Assessment of landscape challenges and opportunities

A key output for the LP is a joint synthesis of the analyses and scenarios above, into an agreed assessment of priority landscape challenges and opportunities. Successful collaboration for ILM requires that all stakeholders have enough information to adequately negotiate and protect their interests, and that they also understand and respect the interests of other stakeholder groups.

Time is required for stakeholders to process the analyses and scenarios developed, from their own perspectives, and to exchange views directly with those who have different perspectives. This may involve a series of dialogues about the analyses or scenarios, joint walks across transects of the landscape to share perspectives, interpreting results of landscape assessments, or storytelling about stakeholders’ experiences.

The agreed assessment can be presented as a report, a visual diagram, a landscape ‘scorecard’ and/or a map, that can be understood by all stakeholder groups. A compelling assessment, broadly agreed, provides the basic foundation for developing a shared Vision and Plan.

Assessment of landscape challenges and opportunities

Assessment of landscape challenges and opportunities Tools

link

Adjust Group Size

  • Co-design
  • Guide

When facilitating interaction between stakeholders in multi-stakeholder partnerships, it is important to always be alert to who is talking. Even if contributions of a few participants are on-topic and relevant, facilitators need to ensure that the best possible contributions from all participants are heard and considered. This tool helps facilitators ensure a balance of small and full group work to keep everyone engaged and ensure that all participants effectively contribute.

link

Climate Smart Agriculture (CSA) Guide: Situation Analysis

  • Guide

The CGIAR Research Program on Climate Change Agriculture and Food Security (CCAFS) developed this site to provide resources and guidance for each step in implementing Climate-Smart Agriculture. The Situation Analysis section provides information on how to develop a shared understanding of the landscape amongst stakeholders and provides additional tools and examples. The tool focuses on quality assessment of the current state of the landscape, and therefore may offer guidance not only for this output, but also for output 2.2, context analysis, history, state and trends of the landscape.

link

Document and Summarize

  • Co-design
  • Guide

Documenting and summarizing are important habits often taken for granted or not used to their full potential. However, they can play key roles in supporting decision making within partnerships. This tool provides specific steps to ensure documenting and summarizing effectively capture ideas and ease the decision making process within a partnership.

link

Prioritize and Ranking

  • Co-design
  • Guide

​​This tool is convenient when trying to prioritize amongst different challenges and opportunities within the landscape. How will you decide together on which ideas to keep, and which ones to discard? This tool provides various simple yet systematic methods to do this.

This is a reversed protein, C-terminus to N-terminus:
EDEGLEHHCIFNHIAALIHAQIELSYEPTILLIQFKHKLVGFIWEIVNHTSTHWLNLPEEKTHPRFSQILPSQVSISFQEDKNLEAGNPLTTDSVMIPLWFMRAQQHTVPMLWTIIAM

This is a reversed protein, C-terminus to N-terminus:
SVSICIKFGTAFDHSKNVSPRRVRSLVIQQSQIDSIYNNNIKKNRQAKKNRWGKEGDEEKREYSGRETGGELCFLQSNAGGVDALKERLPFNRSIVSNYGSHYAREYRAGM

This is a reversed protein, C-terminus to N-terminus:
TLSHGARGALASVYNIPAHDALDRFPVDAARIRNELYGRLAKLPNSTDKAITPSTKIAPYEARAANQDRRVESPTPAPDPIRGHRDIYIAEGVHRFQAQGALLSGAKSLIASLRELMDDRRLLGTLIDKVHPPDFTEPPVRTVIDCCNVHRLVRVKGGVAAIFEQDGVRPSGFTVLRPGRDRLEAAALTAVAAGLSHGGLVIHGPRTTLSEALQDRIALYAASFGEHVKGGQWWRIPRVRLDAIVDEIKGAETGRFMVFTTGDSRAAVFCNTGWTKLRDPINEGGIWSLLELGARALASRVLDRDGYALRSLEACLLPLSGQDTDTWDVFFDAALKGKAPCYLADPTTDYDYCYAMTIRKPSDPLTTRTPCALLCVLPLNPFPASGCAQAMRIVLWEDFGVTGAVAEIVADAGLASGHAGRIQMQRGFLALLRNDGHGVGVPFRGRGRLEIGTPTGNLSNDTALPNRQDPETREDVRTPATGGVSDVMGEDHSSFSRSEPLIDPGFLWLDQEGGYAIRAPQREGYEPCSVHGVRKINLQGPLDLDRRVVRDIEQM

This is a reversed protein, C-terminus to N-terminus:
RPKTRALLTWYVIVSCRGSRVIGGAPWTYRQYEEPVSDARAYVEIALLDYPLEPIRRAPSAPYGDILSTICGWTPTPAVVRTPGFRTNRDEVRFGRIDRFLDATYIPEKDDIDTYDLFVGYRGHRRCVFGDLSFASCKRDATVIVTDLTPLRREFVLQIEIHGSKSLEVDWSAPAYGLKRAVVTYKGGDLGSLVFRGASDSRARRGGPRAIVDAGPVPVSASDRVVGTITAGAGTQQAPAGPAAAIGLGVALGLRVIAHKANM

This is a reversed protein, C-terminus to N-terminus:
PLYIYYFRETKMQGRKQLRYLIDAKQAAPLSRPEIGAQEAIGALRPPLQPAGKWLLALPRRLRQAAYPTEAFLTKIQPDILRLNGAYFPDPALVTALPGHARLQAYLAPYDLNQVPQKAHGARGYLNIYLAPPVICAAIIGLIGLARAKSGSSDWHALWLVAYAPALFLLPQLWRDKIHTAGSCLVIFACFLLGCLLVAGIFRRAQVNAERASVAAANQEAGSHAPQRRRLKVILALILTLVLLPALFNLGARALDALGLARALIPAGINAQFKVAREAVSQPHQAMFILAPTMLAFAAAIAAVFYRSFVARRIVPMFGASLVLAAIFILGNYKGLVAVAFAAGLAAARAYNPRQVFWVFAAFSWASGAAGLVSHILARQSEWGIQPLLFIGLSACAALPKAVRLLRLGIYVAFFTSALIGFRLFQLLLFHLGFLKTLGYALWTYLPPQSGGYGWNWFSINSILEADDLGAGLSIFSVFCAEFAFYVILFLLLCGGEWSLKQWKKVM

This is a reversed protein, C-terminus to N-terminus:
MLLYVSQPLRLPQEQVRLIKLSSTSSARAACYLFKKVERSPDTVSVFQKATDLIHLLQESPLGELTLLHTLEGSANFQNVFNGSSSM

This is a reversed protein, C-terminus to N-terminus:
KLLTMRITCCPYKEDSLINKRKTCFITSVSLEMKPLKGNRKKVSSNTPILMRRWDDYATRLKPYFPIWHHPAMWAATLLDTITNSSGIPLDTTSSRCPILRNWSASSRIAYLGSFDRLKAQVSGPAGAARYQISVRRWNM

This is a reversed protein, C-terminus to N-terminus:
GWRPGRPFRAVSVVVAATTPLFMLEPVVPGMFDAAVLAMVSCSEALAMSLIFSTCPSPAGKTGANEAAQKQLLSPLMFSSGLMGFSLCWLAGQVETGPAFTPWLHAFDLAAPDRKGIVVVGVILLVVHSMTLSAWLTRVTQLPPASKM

link

Risk/Opportunity Scorecard

  • Guide

This table is found in the guide, “Public-Private-Civic Partnerships for Sustainable Landscapes” (p. 37, table 5). The table can be used as a template to help identify risks and opportunities that individual stakeholders face. It encourages the user to consider the magnitude, urgency and degree of control that stakeholders have over certain risks or opportunities in the landscape.

link

Theory U: Dialogue Interviews

  • Co-design
  • Guide

This step-by-step guide (also mentioned in output 5.2) teaches how to facilitate dialogue interviews and provides several examples to illustrate the process. Dialogue interviews engage the interviewee in a reflective and generative conversation and can be used to prepare for projects, workshops or capacity building programs.

link

Theory U: Listening Exercise

  • Guide

In this tool, you’ll find a video in which co-founder of the Presencing Institute, Otto Scharmer, describes four different levels of listening and explains how we can practice these different types of listening to become better leaders.

link

Theory U: Guided Journaling

  • Co-design
  • Guide

This guided journaling tool (also mentioned in output 5.2) leads participants through a self-reflective process during each phase of partnership development. This practice allows participants to access deeper levels of self-knowledge and to connect this knowledge to concrete actions. It can be used with groups of any size.

link

The Wheel of Multiple Perspectives

  • Co-design
  • Guide

By encouraging group members to rotate between roles, this tool helps groups see an issue from as many vantage points with as many nuances as possible. It is especially helpful when trying to consider diverging perspectives with regard to what is considered a challenge or an opportunity.

link

Visual Reminders

  • Co-design
  • Guide

A visual reminder is a generic name for a framework, diagram, or illustration that can help to capture and communicate complex issues. They are often used to help individuals clarify their own thinking or help a group of people understand what is being discussed and agreed upon.

Scroll to top